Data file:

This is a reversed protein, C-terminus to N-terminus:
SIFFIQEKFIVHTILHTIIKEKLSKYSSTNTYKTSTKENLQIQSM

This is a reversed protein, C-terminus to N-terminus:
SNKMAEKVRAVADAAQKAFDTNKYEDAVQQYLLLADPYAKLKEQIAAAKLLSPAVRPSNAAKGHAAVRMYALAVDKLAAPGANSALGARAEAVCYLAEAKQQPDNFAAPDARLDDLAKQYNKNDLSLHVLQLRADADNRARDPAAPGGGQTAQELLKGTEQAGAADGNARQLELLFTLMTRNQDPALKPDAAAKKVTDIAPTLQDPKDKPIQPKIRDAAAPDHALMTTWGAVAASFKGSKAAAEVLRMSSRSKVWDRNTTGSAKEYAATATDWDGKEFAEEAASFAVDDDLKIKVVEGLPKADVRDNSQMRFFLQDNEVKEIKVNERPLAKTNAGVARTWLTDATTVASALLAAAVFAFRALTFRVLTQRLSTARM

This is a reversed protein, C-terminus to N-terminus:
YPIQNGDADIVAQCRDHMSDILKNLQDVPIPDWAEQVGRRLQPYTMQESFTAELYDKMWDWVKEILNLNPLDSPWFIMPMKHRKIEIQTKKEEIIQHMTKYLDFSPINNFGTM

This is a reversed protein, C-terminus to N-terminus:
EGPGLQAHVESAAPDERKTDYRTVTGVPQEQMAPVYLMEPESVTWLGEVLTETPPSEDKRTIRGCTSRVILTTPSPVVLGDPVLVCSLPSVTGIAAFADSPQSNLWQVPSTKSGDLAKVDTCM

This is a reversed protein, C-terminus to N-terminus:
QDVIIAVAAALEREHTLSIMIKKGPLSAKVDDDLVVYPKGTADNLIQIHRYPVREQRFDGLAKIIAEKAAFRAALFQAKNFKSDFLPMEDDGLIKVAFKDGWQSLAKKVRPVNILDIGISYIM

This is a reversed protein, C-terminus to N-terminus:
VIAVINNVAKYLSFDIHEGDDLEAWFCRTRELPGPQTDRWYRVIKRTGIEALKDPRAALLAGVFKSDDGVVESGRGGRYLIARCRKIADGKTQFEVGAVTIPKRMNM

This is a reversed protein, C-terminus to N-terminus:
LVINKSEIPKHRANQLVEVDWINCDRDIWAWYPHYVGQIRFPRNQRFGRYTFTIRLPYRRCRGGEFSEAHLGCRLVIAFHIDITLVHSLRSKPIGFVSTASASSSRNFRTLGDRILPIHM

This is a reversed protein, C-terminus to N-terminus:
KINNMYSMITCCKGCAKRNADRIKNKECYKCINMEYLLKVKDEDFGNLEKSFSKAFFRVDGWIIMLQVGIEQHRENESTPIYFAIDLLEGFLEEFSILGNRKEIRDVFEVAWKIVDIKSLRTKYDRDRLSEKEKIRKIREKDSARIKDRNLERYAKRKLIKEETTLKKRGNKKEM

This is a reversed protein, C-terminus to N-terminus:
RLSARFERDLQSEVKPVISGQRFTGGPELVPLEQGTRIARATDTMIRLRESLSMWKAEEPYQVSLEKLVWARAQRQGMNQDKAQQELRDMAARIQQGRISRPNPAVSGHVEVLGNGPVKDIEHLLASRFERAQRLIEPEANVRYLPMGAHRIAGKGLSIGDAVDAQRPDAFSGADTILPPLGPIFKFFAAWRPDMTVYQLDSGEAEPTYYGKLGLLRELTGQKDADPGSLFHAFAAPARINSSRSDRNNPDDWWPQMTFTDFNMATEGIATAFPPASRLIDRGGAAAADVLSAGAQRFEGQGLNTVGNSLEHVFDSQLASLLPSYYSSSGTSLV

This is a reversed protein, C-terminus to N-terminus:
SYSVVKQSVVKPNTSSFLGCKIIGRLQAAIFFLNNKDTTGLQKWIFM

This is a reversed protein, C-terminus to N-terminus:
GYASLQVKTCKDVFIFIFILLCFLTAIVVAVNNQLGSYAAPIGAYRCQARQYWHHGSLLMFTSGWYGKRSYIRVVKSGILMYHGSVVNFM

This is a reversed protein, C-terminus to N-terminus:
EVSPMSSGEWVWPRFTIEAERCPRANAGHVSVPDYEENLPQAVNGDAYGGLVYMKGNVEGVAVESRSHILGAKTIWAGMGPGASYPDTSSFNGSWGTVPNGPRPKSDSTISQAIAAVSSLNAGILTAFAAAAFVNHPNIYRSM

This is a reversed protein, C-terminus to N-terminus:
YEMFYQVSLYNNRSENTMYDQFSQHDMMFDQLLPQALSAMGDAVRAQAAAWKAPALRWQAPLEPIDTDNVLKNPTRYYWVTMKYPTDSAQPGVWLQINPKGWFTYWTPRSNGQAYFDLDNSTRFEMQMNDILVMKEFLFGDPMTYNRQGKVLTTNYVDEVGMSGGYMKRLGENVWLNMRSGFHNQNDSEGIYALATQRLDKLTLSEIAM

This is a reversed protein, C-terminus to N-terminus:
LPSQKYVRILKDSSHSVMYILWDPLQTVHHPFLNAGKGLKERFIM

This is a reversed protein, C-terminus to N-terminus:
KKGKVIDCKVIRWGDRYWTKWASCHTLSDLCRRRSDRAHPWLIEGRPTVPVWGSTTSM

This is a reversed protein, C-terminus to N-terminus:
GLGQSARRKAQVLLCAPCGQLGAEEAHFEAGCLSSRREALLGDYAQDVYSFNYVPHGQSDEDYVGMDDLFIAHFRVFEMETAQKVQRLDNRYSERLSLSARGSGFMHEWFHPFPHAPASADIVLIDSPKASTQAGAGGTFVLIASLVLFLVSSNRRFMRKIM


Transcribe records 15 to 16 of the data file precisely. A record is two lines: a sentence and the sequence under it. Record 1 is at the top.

This is a reversed protein, C-terminus to N-terminus:
KKGKVIDCKVIRWGDRYWTKWASCHTLSDLCRRRSDRAHPWLIEGRPTVPVWGSTTSM

This is a reversed protein, C-terminus to N-terminus:
GLGQSARRKAQVLLCAPCGQLGAEEAHFEAGCLSSRREALLGDYAQDVYSFNYVPHGQSDEDYVGMDDLFIAHFRVFEMETAQKVQRLDNRYSERLSLSARGSGFMHEWFHPFPHAPASADIVLIDSPKASTQAGAGGTFVLIASLVLFLVSSNRRFMRKIM